The updated Trusted Internet Connection (TIC) 3.0 policy allows greater work flexibility at agencies, keeping up with the modern needs they have to connect to their digital working environments faster and more securely.
Previous TIC initiatives did not effectively address telework, or remote work, which is increasingly common in the modern-day workplace. Traditional connection methods often left remote workers at home or in international locations with the “spinning wheel of death” and delays caused by latent virtual private network (VPN) connections. Now, TIC 3.0 offers four use cases that provide agencies alternative approaches — including remote users — to traditional network security, ensuring flexible and secure working environments through cloud and zero trust.
“With the model we’re seeing here, the zero trust model, a teleworker can fit into the overarching cyber scheme,” said John Monroe, GovLoop’s Director of Content, at GovLoop’s online training Thursday. “I think that’s really important not just for people teleworking on a regular basis, but people teleworking on a snow day or when they’re sick.”
Traditionally, a remote user connected to the network using an agency data center, security tools, site-to-site VPN and then a TIC Access Provider or Managed Trusted Internet Protocol Services (MTIPS) to access a needed application.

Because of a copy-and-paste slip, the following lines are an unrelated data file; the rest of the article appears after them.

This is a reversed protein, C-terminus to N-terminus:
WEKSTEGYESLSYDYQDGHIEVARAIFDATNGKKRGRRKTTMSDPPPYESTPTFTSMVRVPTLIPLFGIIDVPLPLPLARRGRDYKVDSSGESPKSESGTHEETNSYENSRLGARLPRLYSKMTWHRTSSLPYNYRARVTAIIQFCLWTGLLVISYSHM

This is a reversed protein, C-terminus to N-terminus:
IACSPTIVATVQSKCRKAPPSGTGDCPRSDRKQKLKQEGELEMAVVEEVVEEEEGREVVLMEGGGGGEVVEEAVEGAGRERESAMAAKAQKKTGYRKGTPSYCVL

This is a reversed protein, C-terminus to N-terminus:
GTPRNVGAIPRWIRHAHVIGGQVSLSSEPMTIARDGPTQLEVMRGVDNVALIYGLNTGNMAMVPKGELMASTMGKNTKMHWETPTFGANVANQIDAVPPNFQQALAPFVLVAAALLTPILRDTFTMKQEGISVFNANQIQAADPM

“The problem is, it doesn’t just do that one [transaction] but every transaction,” said Stephen Kovac, Vice President of Global Government and Compliance at Zscaler. “TIC 3.0 is built around the abilities to cut the wires. It’s a better path for the customer; it’s a better user experience.”
Through TIC 3.0, cloud-based networks for remote users can offer direct connections to the internet instead of passing through a TIC or MTIPS utilizing a cloud-based security stack, which eliminates back calls and latency for quick, secure access.
Additionally, the policy gives agencies a framework to adopt stronger security postures in increasingly complex environments with a zero trust approach, which grants access based on a strict verification basis instead of a perimeter basis. This means that users must be cleared for access at each level or entry point before they’re able to enter an application.
“TIC 3.0 use cases are opening up really neat and really creative ideas to modernize TIC and how we use internet connectivity and improve the [agency] mission,” Kovac said.
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